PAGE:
Romulus My Father - Belonging

1451 Words Feb 14th, 2010 6 Pages
It is in human nature to strive towards a sense of Belonging, a process that incites the creation, or deterioration of a sense of personal and cultural identification. The memoir, Romulus, My Father, by Raimond Gaita; John Guare’s play, Six Degrees of Separation; and Tim Winton’s short story, Big World, from the collection, The Turning, explore the concept that Belonging is the driving force for the human condition. Each composer represents their varied perceptions of belonging in their texts, conveying that Belonging as a fundamental need we strive for in our search to create a concrete identity.

The memoir, Romulus, My Father, portrays the ways in which immigrants in 1950’s rural Victoria struggled to be accepted in a foreign society,
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Guare uses the post-modern technique of fragmentation to purposely distance the audience from the action. This technique causes the audience to immediately see the fear of rejection and isolation by society felt by the characters, provoking the audience to reflect the characters determination to be accepted.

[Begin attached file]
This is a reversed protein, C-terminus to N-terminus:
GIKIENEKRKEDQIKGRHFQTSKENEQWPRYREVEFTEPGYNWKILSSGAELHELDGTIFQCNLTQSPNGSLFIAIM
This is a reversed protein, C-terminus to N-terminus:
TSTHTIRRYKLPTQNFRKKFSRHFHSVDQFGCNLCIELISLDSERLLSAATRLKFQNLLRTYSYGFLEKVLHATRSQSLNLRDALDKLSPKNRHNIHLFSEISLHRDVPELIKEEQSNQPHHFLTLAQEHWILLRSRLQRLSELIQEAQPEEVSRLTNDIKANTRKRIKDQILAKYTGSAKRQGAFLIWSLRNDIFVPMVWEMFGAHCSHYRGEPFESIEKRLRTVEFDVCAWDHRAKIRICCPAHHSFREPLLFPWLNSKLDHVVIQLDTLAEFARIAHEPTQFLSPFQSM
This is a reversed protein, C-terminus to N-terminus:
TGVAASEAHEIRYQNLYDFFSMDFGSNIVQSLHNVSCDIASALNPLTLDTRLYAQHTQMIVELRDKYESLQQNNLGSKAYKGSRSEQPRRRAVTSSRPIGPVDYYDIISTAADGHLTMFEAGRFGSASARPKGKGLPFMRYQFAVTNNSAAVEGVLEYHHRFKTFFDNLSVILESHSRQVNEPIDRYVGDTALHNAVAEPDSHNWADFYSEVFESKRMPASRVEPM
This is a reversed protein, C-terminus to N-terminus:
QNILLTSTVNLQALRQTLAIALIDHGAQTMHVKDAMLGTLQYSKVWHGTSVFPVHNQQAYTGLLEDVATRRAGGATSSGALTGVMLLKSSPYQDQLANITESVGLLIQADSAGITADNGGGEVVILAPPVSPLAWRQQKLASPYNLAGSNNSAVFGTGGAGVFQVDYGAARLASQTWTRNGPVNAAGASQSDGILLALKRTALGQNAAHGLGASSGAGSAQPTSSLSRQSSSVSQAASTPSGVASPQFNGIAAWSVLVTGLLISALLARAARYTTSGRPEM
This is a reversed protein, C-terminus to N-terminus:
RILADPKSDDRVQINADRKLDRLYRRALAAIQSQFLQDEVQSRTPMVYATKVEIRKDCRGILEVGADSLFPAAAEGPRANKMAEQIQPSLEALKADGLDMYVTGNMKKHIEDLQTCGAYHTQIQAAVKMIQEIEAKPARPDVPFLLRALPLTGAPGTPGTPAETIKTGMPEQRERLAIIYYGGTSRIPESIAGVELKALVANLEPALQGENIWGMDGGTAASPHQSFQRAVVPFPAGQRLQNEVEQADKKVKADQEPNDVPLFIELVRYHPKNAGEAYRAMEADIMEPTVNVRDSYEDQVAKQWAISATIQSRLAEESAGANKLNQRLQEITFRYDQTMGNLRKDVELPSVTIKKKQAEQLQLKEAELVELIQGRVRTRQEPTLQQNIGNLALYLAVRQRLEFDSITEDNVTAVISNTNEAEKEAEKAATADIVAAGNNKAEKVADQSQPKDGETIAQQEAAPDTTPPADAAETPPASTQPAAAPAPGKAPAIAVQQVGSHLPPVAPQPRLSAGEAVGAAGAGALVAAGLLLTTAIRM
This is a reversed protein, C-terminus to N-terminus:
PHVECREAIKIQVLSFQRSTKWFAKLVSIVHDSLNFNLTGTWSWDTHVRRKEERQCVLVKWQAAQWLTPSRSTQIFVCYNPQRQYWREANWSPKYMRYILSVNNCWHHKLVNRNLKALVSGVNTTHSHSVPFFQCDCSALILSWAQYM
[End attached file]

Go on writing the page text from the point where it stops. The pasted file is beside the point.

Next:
Guares darker twist on the need to belong is represented through the central motif of the play, the Kandinsky, the two-sided painting, a metaphor for the different dimensions of a person. Guare seems to be suggesting that to belong in our modern society, we must follow the rules dictated by society and hide our true desires. This is enhanced by the characterization of Ouisa and Flan who present themselves as courteous, but expose the audience to their true intentions of striving to connect to a higher social class: “Having a rich friend is like drowning, and your friend makes life boats.” The character Paul is a symbol of this determination and desperation, creating the persona of Sidney Poitier’s son for the acknowledgement and acceptance he receives from it. He uses deception of his true identity to minimize social marginalization and fulfill his emotional need to connect. Like Romulus, Paul becomes a representation of the impact of rejection, forging multiple personalities in an attempt to connect to what he believes he deserves. This is Guare’s central irony; Paul has attempted to belong by forming these personas but they ultimately cause him

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